7 Gracious Ways to Say You’re Welcome in Italian
Among the first words you’ll learn in any country are to say “thank you” and “you’re welcome”. So it’s crucial to understand how to say “you’re welcome” in Italian if you’re visiting the country, or just want to be polite to Italian language speakers!
When someone does something for you, it is polite to say “you’re welcome” to express your gratitude.
First up, there’s the word prego, which can be used in a number of different ways in Italian. But that’s not the only word or phrase you can use!
In this post, we’ll go over several of the most commonly used Italian expressions for “you’re welcome”, along with examples of how to use them in natural conversation.
You’re Welcome in Italian at a Glance
Not at all
And what for?
Don't worry about it!
All the Ways to Say You’re Welcome in Italian
Prego – The Classic Way to Say You’re Welcome in Italian
You have just given your friend a lift or you opened the door for the person in front of you. They will doubtless thank you with a grazie! In this instance, your everyday, handy reply is the simple prego, the easiest way to say you’re welcome in Italian.
The beauty of prego is that it can be used in both formal and informal scenarios. Prego comes from the word pregare, to pray. Every time we say prego we are articulating something along the lines: “I pray that you not thank me for this”.
Or, if we imagine every grazie as a way to bestow heavenly “grace” upon us, as is the origin of the word, then our prego may mean, more or less, “I pray it is so!”
Other Meanings of Prego
At a high level, prego has many other meanings other than you’re welcome. Similar to bitte in German and befarmaeed in Farsi, it is the ultimate polite word. Here are the other meanings of prego.
- Come in
- After you
- How can I help you
- I beg your pardon
Di niente – It’s nothing
Just as informal, as prego, di niente is another common way of saying you’re welcome in Italian.
Learners of French and Spanish may find this structure very familiar – (de rien in French, de nada in Spanish). Di niente quite literally, means “of nothing” as in, you have nothing to thank me for.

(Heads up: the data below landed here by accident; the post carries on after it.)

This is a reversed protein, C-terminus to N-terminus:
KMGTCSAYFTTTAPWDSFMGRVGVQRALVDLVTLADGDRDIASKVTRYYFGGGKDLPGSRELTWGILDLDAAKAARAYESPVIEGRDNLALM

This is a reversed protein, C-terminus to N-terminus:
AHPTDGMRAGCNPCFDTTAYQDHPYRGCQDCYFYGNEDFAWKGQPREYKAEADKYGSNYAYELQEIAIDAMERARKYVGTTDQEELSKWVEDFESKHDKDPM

This expression is similar to the way in English we might reply with “It’s nothing!”
A: Grazie per il passaggio!
B: Oh, di niente!
A: Thank you for the lift!
B: Oh, it’s nothing!
Non c’è di che – Not at all!
Similar in meaning to di niente, non c’è di che will sound somehow more elaborate, what with its implied relative clause: “There is nothing for which (to thank me)”. It can be used as an equivalent to the polite English “not at all”.
A: La ringrazio di essere venuto.
B: Non c’è di che!
A: Thank you for coming.
B: Not at all!
If you’re a Spanish speaker, you might recognise this as being similar to No hay de que, a similar Spanish language expression used in some regions.
E di che? – And what for?
Shorter, handier, and more informal than non c’è di che, is the rhetorical question e di che? , literally, “And what for?”
With this, we are expressing even more explicitly that what we are being thanked for was really not a big deal.
Remember: it’s not actually a question, so intonation can be pretty neutral.
A: Hey, grazie dell’aiuto per l’esame!
B: E di che?
A: Hey, thanks for all your help with that test!
B: That’s ok
Figurati/Si figuri! – Don’t worry about it!
As a reply to “grazie”, we can also say Figurati! and Si figuri! these two forms, convey the same meaning: “Oh, don’t mention it!”. Figurati is the informal form and Si figuri is the formal form.
Figurati is the imperative/command form of the reflexive verb figurare a sé, which means “to imagine something for yourself”. So as a command, figurati means something like “imagine (how not a problem that was to me!)”.
If you don’t want to get too in the weeds with the grammatical rules, you just need to remember that figurati simply means “Don’t worry about it” or “Don’t mention it”. Figurati is used with friends and family we know well, whereas si figuri is used in formal settings, particularly with strangers, elderly people, or our boss for example.
A: La ringrazio del feedback, professore.
B: Si figuri!
A: Thank you for your feedback, professor.
B: Don’t mention it!
Grazie a te! – Thank YOU
Finally, we can always thank the thanker, in a classic exchange of pleasantries. In this case, we’ll just add the preposition a, “to” as in Grazie a te! , or “thanks go to you”.
In a more formal setting, one where we are using lei for the person we are talking to, you’ll say grazie a lei, instead of te.
A: Che bella festa. Grazie!
B: No, grazie a te!
A: What a great party: thank you!
B: No, thank YOU!